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Tûrôyo
ܛܘܪܝܐ Ṭuroyo, ܣܘܼܪܲܝܬ Ṣurayt, >ܣܘܪܝܝܐ Suryoyo
Pronunciation /tˤurˈɔjɔ/, /sˤuˈrajt/, /surˈjɔjɔ/
Spoken in Turkey, Syria; also in Argentina, Australia, Belgium, Brazil, Canada, Germany, Iraq, Lebanon, Netherlands, Switzerland, Sweden, USA
Region Mardin Province of southeastern Turkey; Al Hasakah and Qamishli in northeastern Syria
Total speakers 200.000
Language family Afro-Asiatic
Writing system Syriac abjad (Serto variant), Latin alphabet has been modified for writing Turoyo in Sweden
Language codes
ISO 639-1 None
ISO 639-2
ISO 639-3 tru

Turoyo/Surayt is traditionally spoken in eastern Turkey and north-eastern Syria by the Assyrian/Syriac people.

Contents

Etymology

From the word ṭuro, meaning 'mountain', Ṭuroyo is the mountain tongue of the Tur Abdin in southeastern Turkey.

A far older name for the language is Ṣurayt,[1] and it is used by a number of speakers of the language in preference to Ṭuroyo. However, especially in the diaspora, the language is frequently called Surayt/Suryoyo (or Sureyt or Sŭryoyo or Süryoyo depending on dialect), meaning 'Syriac'. Most speakers use Classical Syriac, or Kthobhonoyo/Kthowonoyo/Kthowoyo, for literature and worship. Turoyo/Surayt speakers are currently mostly members of the Syriac Orthodox Church although there are also members of the Chaldean Catholic Church especially from the town of Midyat, until the 19th century there were also Nestorians especially in Tur Izlo/Bægoge area. There is an increasing interest in reviving Kthobhonoyo, the classical language, as a spoken language. This is most acute among non-Turoyo/Surayt-speaking Syriac Orthodox, whose first language may be Arabic, German, Swedish, English, Malayalam or another language. This, and the church's preference for Kthobhonoyo, has had some impact on Turoyo/Surayt.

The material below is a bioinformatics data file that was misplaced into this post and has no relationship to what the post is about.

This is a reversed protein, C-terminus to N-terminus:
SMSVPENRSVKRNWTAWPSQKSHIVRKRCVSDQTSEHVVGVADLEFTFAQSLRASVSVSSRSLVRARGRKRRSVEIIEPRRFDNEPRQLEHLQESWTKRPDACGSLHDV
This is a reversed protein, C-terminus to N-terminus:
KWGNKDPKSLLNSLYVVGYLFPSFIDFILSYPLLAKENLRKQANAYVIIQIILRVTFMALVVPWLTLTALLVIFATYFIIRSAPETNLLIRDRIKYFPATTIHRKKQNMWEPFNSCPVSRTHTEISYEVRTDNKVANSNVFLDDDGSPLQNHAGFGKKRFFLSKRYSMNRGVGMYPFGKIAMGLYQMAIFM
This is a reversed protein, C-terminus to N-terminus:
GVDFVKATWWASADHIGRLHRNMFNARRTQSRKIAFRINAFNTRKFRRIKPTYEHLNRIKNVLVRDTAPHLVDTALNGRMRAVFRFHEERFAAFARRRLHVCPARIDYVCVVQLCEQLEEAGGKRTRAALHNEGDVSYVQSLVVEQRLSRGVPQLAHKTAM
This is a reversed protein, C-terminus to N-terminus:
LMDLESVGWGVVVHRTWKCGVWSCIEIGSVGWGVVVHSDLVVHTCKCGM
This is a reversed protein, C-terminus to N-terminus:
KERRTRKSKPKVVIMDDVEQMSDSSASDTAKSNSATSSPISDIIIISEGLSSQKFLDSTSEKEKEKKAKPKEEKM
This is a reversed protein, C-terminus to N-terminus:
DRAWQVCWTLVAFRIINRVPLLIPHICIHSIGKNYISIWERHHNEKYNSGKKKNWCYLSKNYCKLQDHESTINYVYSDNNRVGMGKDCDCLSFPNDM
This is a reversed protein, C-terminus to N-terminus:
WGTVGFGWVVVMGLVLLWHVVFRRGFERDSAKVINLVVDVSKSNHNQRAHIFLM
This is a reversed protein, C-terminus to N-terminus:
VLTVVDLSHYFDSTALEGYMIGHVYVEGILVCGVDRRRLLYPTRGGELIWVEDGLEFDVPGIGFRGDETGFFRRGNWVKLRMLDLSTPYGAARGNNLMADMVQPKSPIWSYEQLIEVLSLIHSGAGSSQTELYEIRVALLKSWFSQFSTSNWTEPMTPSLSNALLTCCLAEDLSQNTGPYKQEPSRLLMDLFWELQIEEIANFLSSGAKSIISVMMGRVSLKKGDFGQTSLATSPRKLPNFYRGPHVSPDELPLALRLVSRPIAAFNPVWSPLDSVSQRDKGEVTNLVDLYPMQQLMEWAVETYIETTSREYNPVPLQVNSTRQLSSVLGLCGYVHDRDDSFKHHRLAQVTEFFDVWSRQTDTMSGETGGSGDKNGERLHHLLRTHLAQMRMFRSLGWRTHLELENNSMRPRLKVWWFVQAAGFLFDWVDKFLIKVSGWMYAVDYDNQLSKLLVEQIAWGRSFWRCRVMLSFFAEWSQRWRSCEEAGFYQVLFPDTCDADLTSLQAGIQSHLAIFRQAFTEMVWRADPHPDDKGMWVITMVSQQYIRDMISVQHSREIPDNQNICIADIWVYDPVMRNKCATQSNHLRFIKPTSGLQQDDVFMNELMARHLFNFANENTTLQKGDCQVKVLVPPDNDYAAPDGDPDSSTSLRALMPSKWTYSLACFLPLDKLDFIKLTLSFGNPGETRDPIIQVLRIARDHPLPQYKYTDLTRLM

History

Until recently, Turoyo/Surayt was a spoken vernacular and was never written down: Kthobhonoyo was the written language. In the 1880s, various attempts were made, with the encouragement of western missionaries, to write Turoyo/Surayt in the Syriac alphabet, in the Serto and in "Estrangelo" script used for West-Syriac Kthobhonoyo. However, with upheaval in their homeland through the twentieth century, many Turoyo/Surayt speakers have emigrated around the world (particularly to Syria, the Lebanon, Sweden and Germany). The Swedish government's education policy, that every child be educated in his or her mother tongue, led to the commissioning of teaching materials in Turoyo. Yusuf Ishaq, thus, developed a written language for Turoyo/Surayt that uses the Latin alphabet. The series of reading books and workbooks that use Ishaq's written Turoyo are called Toxu Qorena!, or "Come Let's Read!" This project has also produced a Swedish-Turoyo dictionary of 4500 entries: the Svensk-turabdinskt Lexikon: Leksiqon Swedoyo-Suryoyo. Another old teacher, writer and translator of the Turoyo/Surayt-Dialect is Yuhanun Üzel, born in Midun in 1934, who finished in 2009 the translation of the Peshitta Bible in Turoyo/Surayt, with Benjamin Üzel and Yahkup Bilgic, in Serto (Westsyriac) and Latin script, a good foundation for the language. This Aramaic Christian commission name is "Sihto du Kthovo Qadisho".